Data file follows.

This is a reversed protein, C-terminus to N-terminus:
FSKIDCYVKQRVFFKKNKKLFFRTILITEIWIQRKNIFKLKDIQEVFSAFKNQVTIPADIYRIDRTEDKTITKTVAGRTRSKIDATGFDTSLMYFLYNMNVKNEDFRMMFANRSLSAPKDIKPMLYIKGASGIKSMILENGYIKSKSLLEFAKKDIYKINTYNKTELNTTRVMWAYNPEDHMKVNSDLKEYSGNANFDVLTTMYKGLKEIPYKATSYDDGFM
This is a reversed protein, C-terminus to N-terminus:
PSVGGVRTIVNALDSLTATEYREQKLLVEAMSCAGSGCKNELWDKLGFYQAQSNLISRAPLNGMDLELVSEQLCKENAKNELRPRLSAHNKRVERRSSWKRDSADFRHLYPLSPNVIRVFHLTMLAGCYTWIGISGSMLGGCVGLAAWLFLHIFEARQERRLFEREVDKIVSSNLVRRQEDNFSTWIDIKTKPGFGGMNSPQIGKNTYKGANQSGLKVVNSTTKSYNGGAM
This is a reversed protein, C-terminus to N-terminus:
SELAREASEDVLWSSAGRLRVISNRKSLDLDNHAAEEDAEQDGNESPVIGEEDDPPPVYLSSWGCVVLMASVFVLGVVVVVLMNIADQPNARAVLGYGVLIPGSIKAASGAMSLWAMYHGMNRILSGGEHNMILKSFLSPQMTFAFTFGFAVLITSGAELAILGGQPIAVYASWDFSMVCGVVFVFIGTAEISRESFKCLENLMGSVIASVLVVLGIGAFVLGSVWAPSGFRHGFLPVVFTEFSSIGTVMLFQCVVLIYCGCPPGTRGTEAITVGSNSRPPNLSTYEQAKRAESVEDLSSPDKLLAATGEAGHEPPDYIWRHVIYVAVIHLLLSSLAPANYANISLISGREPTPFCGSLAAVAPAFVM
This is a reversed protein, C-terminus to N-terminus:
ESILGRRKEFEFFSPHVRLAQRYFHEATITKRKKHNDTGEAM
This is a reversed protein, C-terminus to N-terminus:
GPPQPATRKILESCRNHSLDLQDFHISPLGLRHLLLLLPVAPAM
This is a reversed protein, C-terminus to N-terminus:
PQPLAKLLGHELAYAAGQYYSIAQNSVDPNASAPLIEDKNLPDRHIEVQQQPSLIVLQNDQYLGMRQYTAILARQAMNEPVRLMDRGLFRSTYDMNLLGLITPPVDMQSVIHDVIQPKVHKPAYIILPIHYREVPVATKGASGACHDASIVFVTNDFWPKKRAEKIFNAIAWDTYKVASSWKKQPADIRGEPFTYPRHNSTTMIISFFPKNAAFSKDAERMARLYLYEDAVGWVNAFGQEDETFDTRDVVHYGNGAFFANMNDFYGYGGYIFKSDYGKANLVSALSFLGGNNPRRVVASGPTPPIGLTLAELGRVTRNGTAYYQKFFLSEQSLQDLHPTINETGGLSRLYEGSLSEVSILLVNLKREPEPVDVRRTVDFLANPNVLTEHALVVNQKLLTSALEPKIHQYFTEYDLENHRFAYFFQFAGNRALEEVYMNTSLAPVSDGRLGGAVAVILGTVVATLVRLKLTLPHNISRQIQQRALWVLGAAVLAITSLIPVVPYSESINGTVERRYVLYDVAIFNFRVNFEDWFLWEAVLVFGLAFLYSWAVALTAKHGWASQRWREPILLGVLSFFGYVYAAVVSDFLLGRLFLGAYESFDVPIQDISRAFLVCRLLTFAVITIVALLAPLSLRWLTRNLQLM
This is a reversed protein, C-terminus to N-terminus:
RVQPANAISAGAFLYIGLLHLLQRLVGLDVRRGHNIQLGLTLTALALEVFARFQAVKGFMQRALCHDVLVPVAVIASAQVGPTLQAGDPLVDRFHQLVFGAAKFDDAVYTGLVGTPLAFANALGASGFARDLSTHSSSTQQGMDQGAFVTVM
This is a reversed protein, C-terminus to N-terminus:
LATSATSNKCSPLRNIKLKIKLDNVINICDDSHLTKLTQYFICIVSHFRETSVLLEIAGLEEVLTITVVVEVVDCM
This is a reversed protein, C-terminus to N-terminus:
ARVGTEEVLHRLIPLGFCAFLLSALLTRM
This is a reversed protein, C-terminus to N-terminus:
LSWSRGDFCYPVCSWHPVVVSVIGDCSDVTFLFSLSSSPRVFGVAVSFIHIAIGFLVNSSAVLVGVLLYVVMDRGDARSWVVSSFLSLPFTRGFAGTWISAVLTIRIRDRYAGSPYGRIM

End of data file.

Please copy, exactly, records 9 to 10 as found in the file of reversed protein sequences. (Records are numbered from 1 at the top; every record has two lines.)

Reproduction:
This is a reversed protein, C-terminus to N-terminus:
ARVGTEEVLHRLIPLGFCAFLLSALLTRM
This is a reversed protein, C-terminus to N-terminus:
LSWSRGDFCYPVCSWHPVVVSVIGDCSDVTFLFSLSSSPRVFGVAVSFIHIAIGFLVNSSAVLVGVLLYVVMDRGDARSWVVSSFLSLPFTRGFAGTWISAVLTIRIRDRYAGSPYGRIM